Project description:Androgens are essential for the development, reproduction, and health throughout the life span of vertebrates, particularly during the initiation and maintenance of male sexual characteristics. Androgen signaling is mediated by the androgen receptor (AR), a member of the steroid nuclear receptor superfamily. Mounting evidence suggests that environmental factors, such as exogenous hormones or contaminants that mimic hormones, can disrupt endocrine signaling and function. The American alligator (Alligator mississippiensis), a unique model for ecological research in that it exhibits environment-dependent sex determination, is oviparous and long lived. Alligators from a contaminated environment exhibit low reproductive success and morphological disorders of the testis and phallus in neonates and juveniles, both associated with androgen signaling; thus, the alterations are hypothesized to be related to disrupted androgen signaling. However, this line of research has been limited because of a lack of information on the alligator AR gene. Here, we isolated A mississippiensis AR homologs (AmAR) and evaluated receptor-hormone/chemical interactions using a transactivation assay. We showed that AmAR responded to all natural androgens and their effects were inhibited by cotreatment with antiandrogens, such as flutamide, p,p'-dichlorodiphenyldichloroethylene, and vinclozolin. Intriguingly, we found a spliced form of the AR from alligator cDNA, which lacks seven amino acids within the ligand-binding domain that shows no response to androgens. Finally, we have initial data on a possible dominant-negative function of the spliced form of the AR against androgen-induced AmAR.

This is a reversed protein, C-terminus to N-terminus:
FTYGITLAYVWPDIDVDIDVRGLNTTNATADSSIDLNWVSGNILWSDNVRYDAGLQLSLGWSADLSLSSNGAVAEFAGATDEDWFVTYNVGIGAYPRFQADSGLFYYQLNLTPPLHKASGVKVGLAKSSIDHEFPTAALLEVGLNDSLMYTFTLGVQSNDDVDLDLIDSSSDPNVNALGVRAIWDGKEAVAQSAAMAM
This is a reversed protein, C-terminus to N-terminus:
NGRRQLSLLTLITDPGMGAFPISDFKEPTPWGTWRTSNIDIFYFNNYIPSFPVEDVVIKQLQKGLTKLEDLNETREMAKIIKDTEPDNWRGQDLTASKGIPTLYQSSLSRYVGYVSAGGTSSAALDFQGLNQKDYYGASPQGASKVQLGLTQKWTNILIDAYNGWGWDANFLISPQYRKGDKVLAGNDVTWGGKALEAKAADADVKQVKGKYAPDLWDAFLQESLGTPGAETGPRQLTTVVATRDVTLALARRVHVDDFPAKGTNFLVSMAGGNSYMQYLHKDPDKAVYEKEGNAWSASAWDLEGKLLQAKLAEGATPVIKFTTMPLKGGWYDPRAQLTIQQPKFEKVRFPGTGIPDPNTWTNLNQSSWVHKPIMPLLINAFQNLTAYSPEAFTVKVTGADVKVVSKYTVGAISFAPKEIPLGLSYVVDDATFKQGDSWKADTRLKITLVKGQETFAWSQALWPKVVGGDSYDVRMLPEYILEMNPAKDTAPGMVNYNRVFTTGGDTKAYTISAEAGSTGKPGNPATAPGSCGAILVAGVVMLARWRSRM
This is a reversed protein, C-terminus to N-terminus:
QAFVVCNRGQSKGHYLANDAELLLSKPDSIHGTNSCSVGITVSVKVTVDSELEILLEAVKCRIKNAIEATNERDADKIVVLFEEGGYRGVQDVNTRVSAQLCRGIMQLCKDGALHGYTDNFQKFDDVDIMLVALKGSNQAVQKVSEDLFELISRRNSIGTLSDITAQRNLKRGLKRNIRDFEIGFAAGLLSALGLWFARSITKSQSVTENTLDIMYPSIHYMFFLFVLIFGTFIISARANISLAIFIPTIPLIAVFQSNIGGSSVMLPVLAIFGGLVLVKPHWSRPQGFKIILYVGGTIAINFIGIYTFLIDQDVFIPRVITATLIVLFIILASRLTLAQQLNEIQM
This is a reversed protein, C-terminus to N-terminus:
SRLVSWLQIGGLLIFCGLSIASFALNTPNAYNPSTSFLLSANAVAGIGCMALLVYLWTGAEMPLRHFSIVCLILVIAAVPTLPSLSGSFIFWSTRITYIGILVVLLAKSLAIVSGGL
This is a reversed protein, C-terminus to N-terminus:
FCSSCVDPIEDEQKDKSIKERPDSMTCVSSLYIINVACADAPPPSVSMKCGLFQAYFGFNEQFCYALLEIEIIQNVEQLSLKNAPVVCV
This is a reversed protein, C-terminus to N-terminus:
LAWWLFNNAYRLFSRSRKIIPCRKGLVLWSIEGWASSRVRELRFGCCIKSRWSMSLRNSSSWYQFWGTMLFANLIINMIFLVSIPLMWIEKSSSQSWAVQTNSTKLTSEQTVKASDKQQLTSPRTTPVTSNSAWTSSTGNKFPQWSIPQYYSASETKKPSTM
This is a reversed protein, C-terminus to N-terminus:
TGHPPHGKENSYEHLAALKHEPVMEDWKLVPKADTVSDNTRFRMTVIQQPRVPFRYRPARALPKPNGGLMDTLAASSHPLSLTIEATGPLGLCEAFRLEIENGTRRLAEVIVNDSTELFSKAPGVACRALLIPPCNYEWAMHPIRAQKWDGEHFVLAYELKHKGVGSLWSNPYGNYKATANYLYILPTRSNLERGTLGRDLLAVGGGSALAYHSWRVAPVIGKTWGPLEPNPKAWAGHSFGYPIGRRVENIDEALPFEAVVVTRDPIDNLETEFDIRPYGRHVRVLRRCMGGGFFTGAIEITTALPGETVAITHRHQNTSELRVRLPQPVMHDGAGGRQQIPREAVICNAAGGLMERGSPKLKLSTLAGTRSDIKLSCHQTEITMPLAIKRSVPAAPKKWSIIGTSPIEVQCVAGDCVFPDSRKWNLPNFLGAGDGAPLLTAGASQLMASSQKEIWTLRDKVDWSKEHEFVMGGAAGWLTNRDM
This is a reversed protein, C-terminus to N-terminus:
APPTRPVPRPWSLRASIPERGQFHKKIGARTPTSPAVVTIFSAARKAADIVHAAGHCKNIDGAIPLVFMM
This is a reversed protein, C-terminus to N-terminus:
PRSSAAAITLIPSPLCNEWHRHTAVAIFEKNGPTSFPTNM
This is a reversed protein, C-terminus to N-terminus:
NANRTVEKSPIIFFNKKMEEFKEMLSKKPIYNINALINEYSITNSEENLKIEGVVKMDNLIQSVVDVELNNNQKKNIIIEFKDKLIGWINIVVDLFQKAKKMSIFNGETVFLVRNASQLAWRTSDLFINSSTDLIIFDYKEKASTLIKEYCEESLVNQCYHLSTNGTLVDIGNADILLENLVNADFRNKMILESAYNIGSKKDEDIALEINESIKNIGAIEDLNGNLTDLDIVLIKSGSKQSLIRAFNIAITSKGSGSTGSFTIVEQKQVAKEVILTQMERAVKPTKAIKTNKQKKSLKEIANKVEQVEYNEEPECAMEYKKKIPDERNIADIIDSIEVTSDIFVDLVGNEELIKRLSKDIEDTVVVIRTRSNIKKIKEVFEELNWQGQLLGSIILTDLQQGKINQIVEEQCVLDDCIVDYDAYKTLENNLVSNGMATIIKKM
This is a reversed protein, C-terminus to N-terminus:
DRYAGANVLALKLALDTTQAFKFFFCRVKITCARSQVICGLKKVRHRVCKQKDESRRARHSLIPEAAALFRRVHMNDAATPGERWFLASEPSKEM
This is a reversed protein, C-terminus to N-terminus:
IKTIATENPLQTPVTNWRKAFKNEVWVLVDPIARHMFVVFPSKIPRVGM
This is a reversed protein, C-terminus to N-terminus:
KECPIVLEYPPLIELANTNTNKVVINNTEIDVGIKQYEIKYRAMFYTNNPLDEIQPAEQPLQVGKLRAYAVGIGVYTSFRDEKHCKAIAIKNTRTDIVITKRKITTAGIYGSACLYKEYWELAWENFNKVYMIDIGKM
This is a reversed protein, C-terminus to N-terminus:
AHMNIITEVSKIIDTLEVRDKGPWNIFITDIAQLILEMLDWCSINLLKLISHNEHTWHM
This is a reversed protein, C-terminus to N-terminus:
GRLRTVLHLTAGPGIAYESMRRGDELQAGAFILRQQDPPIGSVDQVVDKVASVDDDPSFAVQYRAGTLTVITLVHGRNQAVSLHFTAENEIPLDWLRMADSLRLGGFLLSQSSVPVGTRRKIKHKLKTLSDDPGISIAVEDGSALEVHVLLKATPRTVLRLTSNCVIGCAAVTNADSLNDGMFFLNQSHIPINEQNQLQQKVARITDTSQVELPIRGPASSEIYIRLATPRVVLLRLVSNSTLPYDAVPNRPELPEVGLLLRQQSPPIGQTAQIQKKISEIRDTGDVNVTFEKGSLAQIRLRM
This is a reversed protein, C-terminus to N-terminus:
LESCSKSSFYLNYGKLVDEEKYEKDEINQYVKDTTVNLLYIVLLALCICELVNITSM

Project description:Environmental contamination resulting from the production or release of harmful chemicals can lead to negative consequences for wildlife and human health. Perfluorinated alkyl acids (PFAAs) were historically produced as protective coatings for many household items and currently persist in the environment, wildlife, and humans. PFAAs have been linked to immune suppression, endocrine disruption, and developmental toxicity in wildlife and laboratory studies. This study examines the American alligator, Alligator mississippiensis, as an important indicator of ecosystem contamination and a potential pathway for PFAA exposure in humans. Alligator meat harvested in the 2015 South Carolina (SC) public hunt season and prepared for human consumption was collected and analyzed for PFAAs to determine meat concentrations and relationships with animal body size (total length), sex, and location of harvest. Of the 15 PFAAs analyzed, perfluorooctane sulfonate (PFOS) was found in all alligator meat samples and at the highest concentrations (median 6.73ng/g). No relationship was found between PFAA concentrations and total length or sex. Concentrations of one or all compounds varied significantly across sampling locations, with alligators harvested in the Middle Coastal hunt unit having the highest PFOS concentrations (median 16.0ng/g; p=0.0001). Alligators harvested specifically from Berkley County, SC (located in the Middle Coastal hunt unit) had the highest PFOS concentrations and the greatest number of PFAAs detected (p<0.0001). The site-specific nature of PFAA concentrations in alligator meat observed in this study suggests a source of PFAA contamination in Berkley County, SC.